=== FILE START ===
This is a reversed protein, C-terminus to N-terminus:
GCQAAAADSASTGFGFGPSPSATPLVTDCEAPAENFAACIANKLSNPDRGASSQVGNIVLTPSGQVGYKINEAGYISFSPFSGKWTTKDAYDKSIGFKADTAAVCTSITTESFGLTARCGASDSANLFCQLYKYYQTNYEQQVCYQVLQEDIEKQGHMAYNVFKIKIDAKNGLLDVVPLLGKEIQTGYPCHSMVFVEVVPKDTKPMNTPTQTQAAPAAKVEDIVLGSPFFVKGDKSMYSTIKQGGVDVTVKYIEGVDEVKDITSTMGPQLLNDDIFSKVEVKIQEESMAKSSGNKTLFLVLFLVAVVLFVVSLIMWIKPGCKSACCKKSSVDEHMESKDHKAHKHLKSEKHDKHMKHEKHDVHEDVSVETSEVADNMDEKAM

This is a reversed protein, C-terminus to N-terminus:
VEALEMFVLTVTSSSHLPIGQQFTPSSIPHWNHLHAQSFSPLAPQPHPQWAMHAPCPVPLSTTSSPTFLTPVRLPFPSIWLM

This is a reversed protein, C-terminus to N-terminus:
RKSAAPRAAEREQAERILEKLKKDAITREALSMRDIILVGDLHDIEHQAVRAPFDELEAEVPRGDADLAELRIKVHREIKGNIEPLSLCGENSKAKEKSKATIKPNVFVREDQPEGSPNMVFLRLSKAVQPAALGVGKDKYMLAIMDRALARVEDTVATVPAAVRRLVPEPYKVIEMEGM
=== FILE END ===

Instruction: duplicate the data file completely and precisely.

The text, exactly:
This is a reversed protein, C-terminus to N-terminus:
GCQAAAADSASTGFGFGPSPSATPLVTDCEAPAENFAACIANKLSNPDRGASSQVGNIVLTPSGQVGYKINEAGYISFSPFSGKWTTKDAYDKSIGFKADTAAVCTSITTESFGLTARCGASDSANLFCQLYKYYQTNYEQQVCYQVLQEDIEKQGHMAYNVFKIKIDAKNGLLDVVPLLGKEIQTGYPCHSMVFVEVVPKDTKPMNTPTQTQAAPAAKVEDIVLGSPFFVKGDKSMYSTIKQGGVDVTVKYIEGVDEVKDITSTMGPQLLNDDIFSKVEVKIQEESMAKSSGNKTLFLVLFLVAVVLFVVSLIMWIKPGCKSACCKKSSVDEHMESKDHKAHKHLKSEKHDKHMKHEKHDVHEDVSVETSEVADNMDEKAM

This is a reversed protein, C-terminus to N-terminus:
VEALEMFVLTVTSSSHLPIGQQFTPSSIPHWNHLHAQSFSPLAPQPHPQWAMHAPCPVPLSTTSSPTFLTPVRLPFPSIWLM

This is a reversed protein, C-terminus to N-terminus:
RKSAAPRAAEREQAERILEKLKKDAITREALSMRDIILVGDLHDIEHQAVRAPFDELEAEVPRGDADLAELRIKVHREIKGNIEPLSLCGENSKAKEKSKATIKPNVFVREDQPEGSPNMVFLRLSKAVQPAALGVGKDKYMLAIMDRALARVEDTVATVPAAVRRLVPEPYKVIEMEGM